Illinois looks for fourth straight Big Ten win against Maryland on Ayo Night 


Cameron Krasucki

The Illinois men’s basketball team huddles during a timeout during its game against Rutgers on Dec. 3. The Illini will take on the Maryland Terrapins at State Farm Center on Thursday and will honor former player Ayo Dosunmu at halftime.

By Christian Jones, Staff Writer

Ayo Dosunmu’s jersey will be raised into the rafters at State Farm Center on Thursday night when the Illinois men’s basketball team faces off with Maryland in its fourth Big Ten game of the season. 

The Illini (10-3)  are currently 3-0 in conference play. Maryland (8-5) is 0-2 in conference play, with losses to Northwestern and Iowa. A win on Thursday would all but guarantee the Illini an AP Top-25 poll spot. Illinois received the most votes of non-ranked teams last week and is undefeated this week.

Maryland spreads the ball around on offense, with five players averaging at least 10 points per game. The Terrapins’ leading scorer, senior Eric Ayala, averages 15.2 points per game.

“A team that has elite guards in Fatts Russell and Ayala. They’ve added Q (Qudus Wahab) in the middle,” Underwood said. “A team that is very, very capable of beating anybody in this league. They’re very talented.”

Underwood continued to state that his team will take what the defense gives, a strategy that hasn’t let them down yet. Underwood’s teams have struggled against Maryland in the past, as Illinois is 1-5 against Maryland since Underwood took over in 2017.

Despite this, the Illini have won more conference games than any other Big Ten team in past three years. Like the Illini, Maryland is missing a key player who has had a huge impact on this matchup in past years: Darryl Morsell.

Morsell played at Maryland from 2017-2021 and averaged 9.1 points, 4.0 rebounds and 2.2 blocks per game. Morsell is offensively limited but averaging over two blocks per game while standing just 6-foot-5 is impressive. Morsell graduated in 2021 and is now a graduate student playing for Marquette.

“You’re talking about a guy that is one of the best defenders in the country, a Defensive Player of the Year, a guy that can guard multiple positions. … This team doesn’t have him,” Underwood said. “Ayala’s turned into that a little bit. Fatts can do it in some different ways because of his speed and athleticism. … This is a very, very good defensive team.”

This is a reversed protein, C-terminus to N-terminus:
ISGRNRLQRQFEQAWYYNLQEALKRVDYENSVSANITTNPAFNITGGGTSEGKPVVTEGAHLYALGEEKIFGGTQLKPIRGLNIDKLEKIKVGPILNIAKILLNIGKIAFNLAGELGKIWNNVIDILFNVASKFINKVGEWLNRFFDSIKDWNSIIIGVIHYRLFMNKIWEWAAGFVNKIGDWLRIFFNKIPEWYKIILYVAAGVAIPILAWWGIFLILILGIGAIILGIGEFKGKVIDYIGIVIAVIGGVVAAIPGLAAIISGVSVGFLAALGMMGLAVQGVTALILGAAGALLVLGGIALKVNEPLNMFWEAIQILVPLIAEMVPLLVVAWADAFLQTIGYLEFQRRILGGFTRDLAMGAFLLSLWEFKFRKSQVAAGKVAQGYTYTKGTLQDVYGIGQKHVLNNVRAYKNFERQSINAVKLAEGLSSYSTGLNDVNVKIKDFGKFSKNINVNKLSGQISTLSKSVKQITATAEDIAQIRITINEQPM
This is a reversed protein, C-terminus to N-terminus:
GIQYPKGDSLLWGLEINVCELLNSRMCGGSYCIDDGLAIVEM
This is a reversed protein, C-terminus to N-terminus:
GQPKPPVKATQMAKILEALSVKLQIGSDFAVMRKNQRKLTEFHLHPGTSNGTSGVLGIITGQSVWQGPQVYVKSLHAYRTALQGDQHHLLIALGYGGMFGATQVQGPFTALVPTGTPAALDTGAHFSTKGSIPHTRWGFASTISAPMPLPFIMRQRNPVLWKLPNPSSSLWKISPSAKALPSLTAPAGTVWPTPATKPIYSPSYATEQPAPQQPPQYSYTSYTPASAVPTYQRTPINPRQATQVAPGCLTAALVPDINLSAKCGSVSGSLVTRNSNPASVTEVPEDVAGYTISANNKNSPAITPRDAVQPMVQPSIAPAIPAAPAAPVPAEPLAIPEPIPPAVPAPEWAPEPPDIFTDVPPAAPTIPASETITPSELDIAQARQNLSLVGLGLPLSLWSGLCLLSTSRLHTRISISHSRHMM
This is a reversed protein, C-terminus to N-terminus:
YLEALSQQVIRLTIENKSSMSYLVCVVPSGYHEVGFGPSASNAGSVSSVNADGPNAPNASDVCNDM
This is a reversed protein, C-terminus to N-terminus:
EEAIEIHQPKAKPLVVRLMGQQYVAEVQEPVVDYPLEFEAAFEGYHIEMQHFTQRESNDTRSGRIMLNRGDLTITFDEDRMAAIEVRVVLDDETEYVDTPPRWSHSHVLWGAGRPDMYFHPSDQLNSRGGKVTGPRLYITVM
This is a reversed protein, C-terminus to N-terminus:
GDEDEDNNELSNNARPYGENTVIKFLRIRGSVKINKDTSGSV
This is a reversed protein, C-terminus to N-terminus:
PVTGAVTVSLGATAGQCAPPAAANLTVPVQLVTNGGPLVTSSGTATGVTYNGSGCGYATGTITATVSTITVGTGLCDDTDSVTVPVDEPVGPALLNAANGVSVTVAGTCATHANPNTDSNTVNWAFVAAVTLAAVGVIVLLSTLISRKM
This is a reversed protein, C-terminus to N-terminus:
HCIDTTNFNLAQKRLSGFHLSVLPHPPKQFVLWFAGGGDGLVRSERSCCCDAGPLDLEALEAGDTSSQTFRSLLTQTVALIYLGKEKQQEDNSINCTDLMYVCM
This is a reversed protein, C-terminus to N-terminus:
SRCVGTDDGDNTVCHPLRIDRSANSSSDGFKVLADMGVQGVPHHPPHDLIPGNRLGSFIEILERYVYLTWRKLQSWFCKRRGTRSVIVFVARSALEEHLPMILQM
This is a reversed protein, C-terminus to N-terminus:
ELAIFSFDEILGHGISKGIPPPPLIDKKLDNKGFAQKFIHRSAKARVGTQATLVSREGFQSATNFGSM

The Terrapins average 70.7 points as a team, while the Illini sit at 80.8 points per game.

Maryland most recently played Iowa in Iowa City on Monday, losing a hard-fought game in which Iowa’s Keegan Murray scored 35 points. Murray is leading the country in scoring at 24.5 points a game.

Junior Kofi Cockburn enters Thursday averaging 22.5 points per game, good for second in the nation. He scored 29 in Illinois’ win at Minnesota on Tuesday. The top three scorers in the nation play in the Big Ten, with third place being Wisconsin’s Johnny Davis, averaging 22.3 points.

The Illini will have just one day to prepare for Maryland as their schedule was compressed when the Minnesota game was postponed.

“To me, back-to-back aren’t a big deal in terms of having one-day preps. I had them every year when I was at Stephen F. Austin,” Underwood said. “I enjoy them. I think we get to a certain time when guys would rather play than practice.”

Dosunmu will be in attendance on Thursday as his number 11 jersey is honored and raised into rafters, the 34th player to receive the honor in school history.

After committing to Illinois as the No. 1 prospect in the state, Dosunmu changed the trajectory of the program in just three seasons. In his final season donning the orange and blue, Dosunmu averaged 20.1 points, 5.3 assists and 6.3 rebounds while leading Illinois to a Big Ten Tournament championship and a No. 1 seed in the NCAA tournament.

For his efforts, Dosunmu was awarded the Bob Cousy Award for the best point guard in the nation. He also became the first player in Illinois history named a consensus First-Team All-American.

“He’s very deserving. He’s the essence of what our program was going through when we were building,” Underwood said. “I’ve got tremendous respect for Ayo for sticking through it, continuing to work, continuing to allow us to coach him in a way that helped establish our culture. I couldn’t be happier or prouder for an individual.”



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